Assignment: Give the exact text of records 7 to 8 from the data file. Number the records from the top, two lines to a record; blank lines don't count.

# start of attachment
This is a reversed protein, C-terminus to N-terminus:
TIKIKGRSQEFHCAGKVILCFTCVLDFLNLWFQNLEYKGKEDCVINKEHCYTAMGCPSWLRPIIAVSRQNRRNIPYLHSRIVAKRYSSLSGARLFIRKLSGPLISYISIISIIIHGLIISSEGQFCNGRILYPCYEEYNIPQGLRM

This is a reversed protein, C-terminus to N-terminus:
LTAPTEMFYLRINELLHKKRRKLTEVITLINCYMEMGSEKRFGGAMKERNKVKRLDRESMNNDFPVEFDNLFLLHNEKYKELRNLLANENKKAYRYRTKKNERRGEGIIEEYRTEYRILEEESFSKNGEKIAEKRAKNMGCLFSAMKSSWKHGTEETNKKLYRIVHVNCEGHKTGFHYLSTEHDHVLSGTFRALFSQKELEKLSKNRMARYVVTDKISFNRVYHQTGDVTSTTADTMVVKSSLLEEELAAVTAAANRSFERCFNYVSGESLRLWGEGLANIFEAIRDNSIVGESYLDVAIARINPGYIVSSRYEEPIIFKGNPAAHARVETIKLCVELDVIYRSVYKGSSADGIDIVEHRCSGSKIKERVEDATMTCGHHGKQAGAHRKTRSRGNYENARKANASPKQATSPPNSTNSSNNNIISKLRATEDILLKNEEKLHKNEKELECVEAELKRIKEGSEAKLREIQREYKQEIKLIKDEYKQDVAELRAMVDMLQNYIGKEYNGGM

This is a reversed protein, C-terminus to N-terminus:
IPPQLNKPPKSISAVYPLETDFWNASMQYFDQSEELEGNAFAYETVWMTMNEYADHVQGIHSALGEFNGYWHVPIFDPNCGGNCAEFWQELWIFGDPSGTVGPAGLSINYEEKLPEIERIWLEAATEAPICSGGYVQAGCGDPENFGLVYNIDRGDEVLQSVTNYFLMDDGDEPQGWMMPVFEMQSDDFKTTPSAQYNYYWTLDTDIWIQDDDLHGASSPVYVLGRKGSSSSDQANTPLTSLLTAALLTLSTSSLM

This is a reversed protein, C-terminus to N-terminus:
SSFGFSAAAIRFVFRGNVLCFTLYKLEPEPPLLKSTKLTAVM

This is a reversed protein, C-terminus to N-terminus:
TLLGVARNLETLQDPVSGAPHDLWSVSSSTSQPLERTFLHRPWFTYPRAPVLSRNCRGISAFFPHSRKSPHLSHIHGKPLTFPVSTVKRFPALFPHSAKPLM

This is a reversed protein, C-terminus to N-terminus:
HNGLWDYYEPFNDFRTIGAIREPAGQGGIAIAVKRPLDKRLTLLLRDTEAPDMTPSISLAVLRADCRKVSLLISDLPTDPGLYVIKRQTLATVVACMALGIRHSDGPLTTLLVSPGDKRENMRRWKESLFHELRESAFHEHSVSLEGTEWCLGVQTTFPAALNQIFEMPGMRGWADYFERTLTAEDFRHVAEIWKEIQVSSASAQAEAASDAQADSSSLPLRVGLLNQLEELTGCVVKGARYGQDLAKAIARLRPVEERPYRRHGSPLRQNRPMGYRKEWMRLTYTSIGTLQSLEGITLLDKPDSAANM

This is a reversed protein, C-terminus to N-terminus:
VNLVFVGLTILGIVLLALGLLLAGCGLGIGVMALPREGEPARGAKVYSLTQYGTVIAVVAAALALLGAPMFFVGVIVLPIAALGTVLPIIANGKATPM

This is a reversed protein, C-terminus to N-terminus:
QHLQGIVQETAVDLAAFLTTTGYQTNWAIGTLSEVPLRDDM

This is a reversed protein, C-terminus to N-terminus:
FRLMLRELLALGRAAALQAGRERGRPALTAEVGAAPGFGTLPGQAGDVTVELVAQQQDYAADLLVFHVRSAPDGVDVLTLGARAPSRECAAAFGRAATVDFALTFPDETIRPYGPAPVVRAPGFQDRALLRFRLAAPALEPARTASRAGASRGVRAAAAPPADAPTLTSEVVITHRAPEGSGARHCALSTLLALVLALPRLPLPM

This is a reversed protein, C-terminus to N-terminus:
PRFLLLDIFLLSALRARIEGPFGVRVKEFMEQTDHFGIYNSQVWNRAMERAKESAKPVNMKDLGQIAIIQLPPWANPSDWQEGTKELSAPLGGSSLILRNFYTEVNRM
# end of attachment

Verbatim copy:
This is a reversed protein, C-terminus to N-terminus:
VNLVFVGLTILGIVLLALGLLLAGCGLGIGVMALPREGEPARGAKVYSLTQYGTVIAVVAAALALLGAPMFFVGVIVLPIAALGTVLPIIANGKATPM

This is a reversed protein, C-terminus to N-terminus:
QHLQGIVQETAVDLAAFLTTTGYQTNWAIGTLSEVPLRDDM